Author(s): Kessler RC, Berglund PA, Coulouvrat C, Hajak G, Roth T,
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Abstract STUDY OBJECTIVES: To estimate the prevalence and associations of broadly defined (i.e., meeting full ICD-10, DSM-IV, or RDC/ICSD-2 inclusion criteria) insomnia with work performance net of comorbid conditions in the America Insomnia Survey (AIS). DESIGN/SETTING: Cross-sectional telephone survey. PARTICIPANTS: National sample of 7,428 employed health plan subscribers (ages 18+). INTERVENTIONS: None. MEASUREMENTS AND RESULTS: Broadly defined insomnia was assessed with the Brief Insomnia Questionnaire (BIQ). Work absenteeism and presenteeism (low on-the-job work performance defined in the metric of lost workday equivalents) were assessed with the WHO Health and Work Performance Questionnaire (HPQ). Regression analysis examined associations between insomnia and HPQ scores controlling 26 comorbid conditions based on self-report and medical/pharmacy claims records. The estimated prevalence of insomnia was 23.2\%. Insomnia was significantly associated with lost work performance due to presenteeism (χ² (1) = 39.5, P < 0.001) but not absenteeism (χ² (1) = 3.2, P = 0.07), with an annualized individual-level association of insomnia with presenteeism equivalent to 11.3 days of lost work performance. This estimate decreased to 7.8 days when controls were introduced for comorbid conditions. The individual-level human capital value of this net estimate was $2,280. If we provisionally assume these estimates generalize to the total US workforce, they are equivalent to annualized population-level estimates of 252.7 days and $63.2 billion. CONCLUSIONS: Insomnia is associated with substantial workplace costs. Although experimental studies suggest some of these costs could be recovered with insomnia disease management programs, effectiveness trials are needed to obtain precise estimates of return-on-investment of such interventions from the employer perspective.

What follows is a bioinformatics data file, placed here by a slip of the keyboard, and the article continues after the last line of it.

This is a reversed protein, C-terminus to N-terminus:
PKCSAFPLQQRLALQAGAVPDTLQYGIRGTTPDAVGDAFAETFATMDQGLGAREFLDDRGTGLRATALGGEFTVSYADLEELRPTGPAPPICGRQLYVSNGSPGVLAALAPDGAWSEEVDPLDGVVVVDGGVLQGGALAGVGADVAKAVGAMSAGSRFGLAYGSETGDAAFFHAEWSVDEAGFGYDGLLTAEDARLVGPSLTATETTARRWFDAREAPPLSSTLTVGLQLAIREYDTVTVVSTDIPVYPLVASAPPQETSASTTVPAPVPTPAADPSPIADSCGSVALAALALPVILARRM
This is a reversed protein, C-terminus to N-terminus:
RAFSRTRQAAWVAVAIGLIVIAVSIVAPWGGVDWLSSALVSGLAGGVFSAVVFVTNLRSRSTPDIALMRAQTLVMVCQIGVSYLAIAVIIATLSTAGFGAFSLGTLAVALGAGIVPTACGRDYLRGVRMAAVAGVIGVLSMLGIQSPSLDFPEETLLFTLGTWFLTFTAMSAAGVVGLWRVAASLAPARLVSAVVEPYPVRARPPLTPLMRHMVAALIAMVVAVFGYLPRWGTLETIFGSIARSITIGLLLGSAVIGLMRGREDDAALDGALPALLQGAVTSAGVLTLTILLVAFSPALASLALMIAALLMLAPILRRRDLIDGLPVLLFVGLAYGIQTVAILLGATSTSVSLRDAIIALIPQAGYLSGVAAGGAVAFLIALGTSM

This article was published in Sleep
and referenced in Journal of Sleep Disorders & Therapy